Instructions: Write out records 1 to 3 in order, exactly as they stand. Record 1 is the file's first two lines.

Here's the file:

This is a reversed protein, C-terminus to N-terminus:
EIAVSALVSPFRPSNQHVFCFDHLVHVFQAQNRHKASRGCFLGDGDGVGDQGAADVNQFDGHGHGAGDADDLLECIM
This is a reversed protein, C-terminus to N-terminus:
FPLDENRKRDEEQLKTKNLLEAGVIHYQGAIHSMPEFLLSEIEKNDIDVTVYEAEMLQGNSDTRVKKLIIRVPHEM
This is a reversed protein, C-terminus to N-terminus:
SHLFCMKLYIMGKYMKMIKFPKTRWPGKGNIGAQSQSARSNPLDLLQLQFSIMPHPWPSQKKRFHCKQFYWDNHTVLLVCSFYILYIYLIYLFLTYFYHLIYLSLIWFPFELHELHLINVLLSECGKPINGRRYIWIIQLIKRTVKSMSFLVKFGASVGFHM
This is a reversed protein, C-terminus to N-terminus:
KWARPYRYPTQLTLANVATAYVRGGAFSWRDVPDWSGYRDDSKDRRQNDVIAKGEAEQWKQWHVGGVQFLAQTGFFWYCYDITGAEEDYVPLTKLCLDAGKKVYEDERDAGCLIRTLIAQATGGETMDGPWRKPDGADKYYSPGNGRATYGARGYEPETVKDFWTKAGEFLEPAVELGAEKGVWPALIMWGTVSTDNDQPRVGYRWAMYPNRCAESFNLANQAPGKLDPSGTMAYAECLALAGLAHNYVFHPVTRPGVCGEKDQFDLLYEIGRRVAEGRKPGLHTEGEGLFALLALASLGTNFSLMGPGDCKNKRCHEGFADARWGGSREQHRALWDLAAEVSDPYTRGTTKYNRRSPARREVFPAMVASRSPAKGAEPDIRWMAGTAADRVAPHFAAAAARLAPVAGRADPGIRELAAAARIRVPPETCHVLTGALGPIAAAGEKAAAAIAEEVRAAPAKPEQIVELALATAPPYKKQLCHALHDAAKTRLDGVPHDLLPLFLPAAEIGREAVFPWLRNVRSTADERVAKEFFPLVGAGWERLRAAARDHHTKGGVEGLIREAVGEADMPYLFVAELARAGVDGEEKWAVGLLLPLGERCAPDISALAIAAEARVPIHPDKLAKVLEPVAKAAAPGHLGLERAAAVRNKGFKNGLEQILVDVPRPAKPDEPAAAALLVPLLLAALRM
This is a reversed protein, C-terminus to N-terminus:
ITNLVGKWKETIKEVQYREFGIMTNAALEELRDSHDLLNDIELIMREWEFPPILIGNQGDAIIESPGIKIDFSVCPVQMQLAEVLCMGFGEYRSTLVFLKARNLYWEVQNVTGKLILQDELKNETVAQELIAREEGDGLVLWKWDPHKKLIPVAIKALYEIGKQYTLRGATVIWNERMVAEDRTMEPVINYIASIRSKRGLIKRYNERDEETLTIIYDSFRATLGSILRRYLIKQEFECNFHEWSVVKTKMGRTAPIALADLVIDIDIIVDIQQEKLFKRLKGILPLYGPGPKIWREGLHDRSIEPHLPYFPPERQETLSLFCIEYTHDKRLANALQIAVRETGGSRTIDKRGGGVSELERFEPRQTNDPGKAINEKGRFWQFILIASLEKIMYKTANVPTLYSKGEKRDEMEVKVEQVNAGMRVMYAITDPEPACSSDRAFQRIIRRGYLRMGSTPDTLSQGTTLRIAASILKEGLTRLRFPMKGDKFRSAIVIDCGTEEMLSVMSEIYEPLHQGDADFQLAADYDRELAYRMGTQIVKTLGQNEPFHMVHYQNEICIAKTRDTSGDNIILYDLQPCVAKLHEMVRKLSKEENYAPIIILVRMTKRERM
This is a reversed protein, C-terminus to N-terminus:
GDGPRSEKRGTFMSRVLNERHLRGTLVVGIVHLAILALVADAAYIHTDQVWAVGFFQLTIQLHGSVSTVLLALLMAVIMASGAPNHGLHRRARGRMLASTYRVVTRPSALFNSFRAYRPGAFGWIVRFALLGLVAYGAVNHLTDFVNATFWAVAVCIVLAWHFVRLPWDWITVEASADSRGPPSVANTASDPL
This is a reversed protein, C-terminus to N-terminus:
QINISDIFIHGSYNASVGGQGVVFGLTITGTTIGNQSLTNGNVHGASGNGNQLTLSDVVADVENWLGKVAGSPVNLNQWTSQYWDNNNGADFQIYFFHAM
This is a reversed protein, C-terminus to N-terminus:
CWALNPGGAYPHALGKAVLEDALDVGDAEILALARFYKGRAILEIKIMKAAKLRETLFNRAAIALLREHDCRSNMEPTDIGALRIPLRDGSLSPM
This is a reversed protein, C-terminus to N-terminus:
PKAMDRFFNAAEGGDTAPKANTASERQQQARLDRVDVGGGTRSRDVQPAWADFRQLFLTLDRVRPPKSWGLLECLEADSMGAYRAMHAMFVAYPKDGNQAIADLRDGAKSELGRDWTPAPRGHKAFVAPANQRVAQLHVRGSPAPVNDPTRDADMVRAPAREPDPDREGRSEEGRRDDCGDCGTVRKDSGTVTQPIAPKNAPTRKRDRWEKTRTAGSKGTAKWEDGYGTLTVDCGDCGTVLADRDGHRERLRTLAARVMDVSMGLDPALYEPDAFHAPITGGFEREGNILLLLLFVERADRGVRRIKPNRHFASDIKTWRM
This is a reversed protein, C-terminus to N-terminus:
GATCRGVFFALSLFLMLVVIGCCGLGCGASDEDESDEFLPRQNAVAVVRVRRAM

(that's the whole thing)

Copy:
This is a reversed protein, C-terminus to N-terminus:
EIAVSALVSPFRPSNQHVFCFDHLVHVFQAQNRHKASRGCFLGDGDGVGDQGAADVNQFDGHGHGAGDADDLLECIM
This is a reversed protein, C-terminus to N-terminus:
FPLDENRKRDEEQLKTKNLLEAGVIHYQGAIHSMPEFLLSEIEKNDIDVTVYEAEMLQGNSDTRVKKLIIRVPHEM
This is a reversed protein, C-terminus to N-terminus:
SHLFCMKLYIMGKYMKMIKFPKTRWPGKGNIGAQSQSARSNPLDLLQLQFSIMPHPWPSQKKRFHCKQFYWDNHTVLLVCSFYILYIYLIYLFLTYFYHLIYLSLIWFPFELHELHLINVLLSECGKPINGRRYIWIIQLIKRTVKSMSFLVKFGASVGFHM